Once you had that initial realization that you wanted to bring a music festival to Fort Wayne, how did you begin the process of finding a venue and getting the necessary community support to make Middle Waves a reality?

One of the first things that we did is to fly out Amedeo Rossi, the organizer of 80/35, to Fort Wayne for a weekend of venue searching and strategy planning. We really wanted to have Middle Waves at Headwaters Park, a beautiful outdoor area in Downtown Fort Wayne, but there are so many events that take place there throughout the year that we were worried it wouldnt be seen locally as a unique venue for a music festival. Amedeo instilled a lot of confidence in us to use Headwaters Park since the setting on the river is beautiful and the existing infrastructure makes it the easiest place in the city to put on a festival.

The community support was amazing, even going back to the preliminary conversations we were having with local stakeholders before launch. Were fortunate that Sweetwater Sound, one of the worlds largest music retailers, was founded and is based in Fort Wayne. Chuck Surack, their founder, was a huge proponent of Middle Waves from the start and agreed to become a sponsor of the event. Our local CVB has been very supportive in putting together some vacation packages that help showcase Middle Waves to people in the region that are looking for a weekend getaway.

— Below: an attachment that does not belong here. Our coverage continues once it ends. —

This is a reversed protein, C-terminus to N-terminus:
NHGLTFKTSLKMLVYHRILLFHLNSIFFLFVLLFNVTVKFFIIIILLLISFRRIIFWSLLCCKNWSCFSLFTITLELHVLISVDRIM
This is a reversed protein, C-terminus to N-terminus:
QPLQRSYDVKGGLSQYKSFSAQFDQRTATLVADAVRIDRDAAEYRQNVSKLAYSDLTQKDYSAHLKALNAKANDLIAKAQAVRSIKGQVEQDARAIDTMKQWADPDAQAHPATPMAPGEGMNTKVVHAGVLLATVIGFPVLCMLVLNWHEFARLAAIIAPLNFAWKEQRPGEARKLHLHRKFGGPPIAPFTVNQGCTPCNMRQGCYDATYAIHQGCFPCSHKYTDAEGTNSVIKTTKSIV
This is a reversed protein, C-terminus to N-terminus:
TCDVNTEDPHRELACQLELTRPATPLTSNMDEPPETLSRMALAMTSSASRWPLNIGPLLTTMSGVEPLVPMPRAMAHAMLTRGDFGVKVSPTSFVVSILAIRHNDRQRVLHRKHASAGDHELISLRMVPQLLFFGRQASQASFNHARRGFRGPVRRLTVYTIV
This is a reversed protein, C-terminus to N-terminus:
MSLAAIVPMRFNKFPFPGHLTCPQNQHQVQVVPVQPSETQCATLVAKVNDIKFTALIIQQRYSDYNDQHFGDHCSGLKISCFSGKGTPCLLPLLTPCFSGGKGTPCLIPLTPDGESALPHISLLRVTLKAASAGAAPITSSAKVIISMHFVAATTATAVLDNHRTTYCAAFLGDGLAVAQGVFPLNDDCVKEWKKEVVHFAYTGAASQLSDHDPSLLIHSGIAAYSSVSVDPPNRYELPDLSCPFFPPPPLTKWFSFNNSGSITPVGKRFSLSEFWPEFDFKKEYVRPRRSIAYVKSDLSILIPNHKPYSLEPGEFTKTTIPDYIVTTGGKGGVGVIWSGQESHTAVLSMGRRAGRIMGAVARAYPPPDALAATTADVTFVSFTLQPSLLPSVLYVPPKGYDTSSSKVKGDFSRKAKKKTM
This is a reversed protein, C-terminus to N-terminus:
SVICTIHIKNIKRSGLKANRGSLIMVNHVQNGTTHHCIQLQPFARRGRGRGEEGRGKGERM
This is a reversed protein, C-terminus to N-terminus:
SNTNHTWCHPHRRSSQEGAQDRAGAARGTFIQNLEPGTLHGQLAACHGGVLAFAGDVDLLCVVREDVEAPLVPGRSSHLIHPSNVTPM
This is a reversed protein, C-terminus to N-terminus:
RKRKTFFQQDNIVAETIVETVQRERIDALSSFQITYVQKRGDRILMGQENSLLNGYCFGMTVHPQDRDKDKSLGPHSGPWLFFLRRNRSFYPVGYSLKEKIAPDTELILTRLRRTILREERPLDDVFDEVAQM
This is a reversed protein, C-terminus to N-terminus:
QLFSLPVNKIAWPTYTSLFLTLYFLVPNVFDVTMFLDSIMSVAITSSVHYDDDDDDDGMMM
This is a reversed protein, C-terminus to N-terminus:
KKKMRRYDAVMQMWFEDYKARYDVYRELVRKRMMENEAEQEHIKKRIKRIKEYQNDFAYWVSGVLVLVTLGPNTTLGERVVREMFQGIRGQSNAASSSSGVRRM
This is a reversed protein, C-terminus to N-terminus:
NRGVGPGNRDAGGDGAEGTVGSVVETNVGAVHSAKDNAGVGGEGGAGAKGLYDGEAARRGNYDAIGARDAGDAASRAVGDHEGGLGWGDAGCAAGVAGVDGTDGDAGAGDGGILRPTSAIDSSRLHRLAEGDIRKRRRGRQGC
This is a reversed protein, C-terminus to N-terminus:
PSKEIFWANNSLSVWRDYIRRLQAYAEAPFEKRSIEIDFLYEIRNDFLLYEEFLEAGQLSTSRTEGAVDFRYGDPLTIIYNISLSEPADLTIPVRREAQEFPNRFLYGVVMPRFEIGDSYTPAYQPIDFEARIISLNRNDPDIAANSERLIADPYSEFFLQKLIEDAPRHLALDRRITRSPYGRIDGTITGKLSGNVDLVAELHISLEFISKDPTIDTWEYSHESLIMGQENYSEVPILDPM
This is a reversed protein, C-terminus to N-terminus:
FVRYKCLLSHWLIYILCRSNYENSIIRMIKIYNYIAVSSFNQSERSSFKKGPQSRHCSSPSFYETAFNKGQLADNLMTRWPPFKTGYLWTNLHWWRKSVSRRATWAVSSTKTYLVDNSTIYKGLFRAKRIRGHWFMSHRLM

Most supportive of all have been members of our local music and arts community. Both before and after launch weve had so many local bands reach out to us about playing Middle Waves and getting involved in the promotion of the festival. Our hope is that Middle Waves will be not only an opportunity for us to bring major acts to Fort Wayne but to give our local musicians the chance to play in front of well known musical acts that can help them expand their audiences both regionally and nationally. Wed love to be able to export some of our talent around the country so that more people are aware of the great bands we have that are coming out of Fort Wayne.

What have been the most significant challenges that your team has faced during the process of putting together Middle Waves as a first year festival?